Nuclear Power is the talk of the town with the energy crises these days. The world is taking a sharp turn back to the 20th century when there was a ‘nuclear renaissance’. The reasons for this going back to the history may be many, but the most important among them is the stress on the renewable sources of energy that the world is paying attention to.
Nuclear Power | History
In 1945, generating electricity was one of a number of potential applications of atom-splitting technology developed in a hurry by the United States to help win a world war. Nuclear power thereafter became a reality because of government support, public confidence that it would be cheap, and absence of serious misgivings about proliferation, safety, and waste management. Enough resources were invested in this idea to set up more than 400 nuclear power plants in 31 countries that now produce 11 percent of the world’s electricity.
Nuclear Power | The world acceptance
Today, there are good reasons why nuclear power may continue to make advances worldwide.
- At the top of the list are expectations for economic growth linked to urbanization and greater electrification, and the consensus of among almost all nations that they need carbon-free sources to generate most of their power and mitigate dramatic climate change.
- The demands on electricity supply systems will be very different than they were a generation ago when most of the world’s nuclear power plant projects were initiated.
- The shift from non-renewable energy resources indicate that if nations penalize power generated by coal, gas and oil — fuels that account for 67 percent of the world’s electricity production — a shift back to nuclear power could happen.
Nuclear Power | Risks
Besides large scale displacement of people and land acquisition problems attached with starting a nuclear project, there are many other issues involved too.
- In case of a meltdown, a nuclear power plant could release radiation into the environment like in Fukushima disaster.
- Biggest challenge is how to dispose radioactive waste.
- If a person were exposed to significant amounts of radiation over a period of time, this exposure could damage body cells and lead to cancer.
- Nuclear power plants use water from local lakes and rivers for cooling. Local water sources are used to dissipate this heat, and the excess water used to cool the reactor is often released back into the waterway at very hot temperatures. This water can also be polluted with salts and heavy metals, and these high temperatures, along with water pollutants, can disrupt the life of fish and plants within the waterway.
- Terrorists and anti-national forces may target nuclear plants.
Nuclear Power | Safety Measures to be taken
- Continuous check on control rods, lubricants so there remains no mechanical problem during operation.
- Strict regulation guides for checking and measuring radiation level regularly.
- More innovative security system should be installed with continuous up gradation.
- Promoting Private or PSU companies to use nuclear waste for electricity generation so that over or unnecessary disposal can be minimized.
- Setting up nuclear reactors in non-seismic zones to prevent possibility of nuclear disasters.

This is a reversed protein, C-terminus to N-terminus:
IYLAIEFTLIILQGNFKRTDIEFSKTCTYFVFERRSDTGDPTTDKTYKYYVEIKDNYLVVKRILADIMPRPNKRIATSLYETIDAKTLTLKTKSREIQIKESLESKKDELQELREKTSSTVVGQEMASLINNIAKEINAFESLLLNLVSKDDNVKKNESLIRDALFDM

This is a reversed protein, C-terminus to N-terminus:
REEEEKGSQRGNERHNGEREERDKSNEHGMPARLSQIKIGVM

- Regulating body should stay vigil and lay detailed guidelines.
- Enhancement of the level of safety of the backup systems in reactors that are under construction in India.
Nuclear Power | India’s Measures
- India has highly equipped nuclear plants with full safe shutdown system, early warning systems, combination of active and passive coolant system and robust containment to prevent releases.
- Mechanisms to withstand extreme weather phenomena.
- Periodic and unannounced safety reviews by NPCIL and AERB.
- Coastal plants have appropriate funds to prevent shoreline pollution.
- AERB lays minimum safety regulations that all plants have to follow.
- Licenses are only given to operators with in depth knowledge and skill.
- All nuclear plants have been made in seismically inactive zones.
- The disposal of nuclear waste is as per standards of procedure and no violation has been found till date.
- They are highly protected sites by our intelligence and armed forces.
- All Indian plants have double dome built-up.
Nuclear Power | Alternative source of renewable energy
While nuclear power awaits government fixes, renewable energy technologies led by solar and wind power are jumping into the breach. They now provide a quarter of the world’s electricity. Their market penetration is currently favoured by the same kind of policy stimuli that governments after World War II used to favour nuclear power.
So far, renewables cannot replace the world’s nuclear power plants. But their success may lead decision-makers not to commit to nuclear investments that might become stranded assets. It is also well known that a nuclear investment requires a century-long commitment because of the trajectory for operation, decommissioning, and waste management.
Nuclear Power | Future
The ultimate litmus test for nuclear power in this century is how it will respond to the forces of globalization. So far, the record is mixed. Globalization has favoured procurement and safety standards. But the downsides could prove fatal.
India plans to increase the installed nuclear power capacity from the current 5,780 MW to 10,080 MW by the end of the Twelfth Plan (2017) and 20,000 MW by 2020. Also, India gave an assurance in Paris that by 2030 it would reduce carbon emissions relative to its GDP by 33-35 per cent from 2005 levels and also generate 40 per cent of the country’s electricity from non-fossil fuel-based sources, using among others the solar, wind and nuclear options. In this light efficient mechanisms need to be brought in the interest of humanity.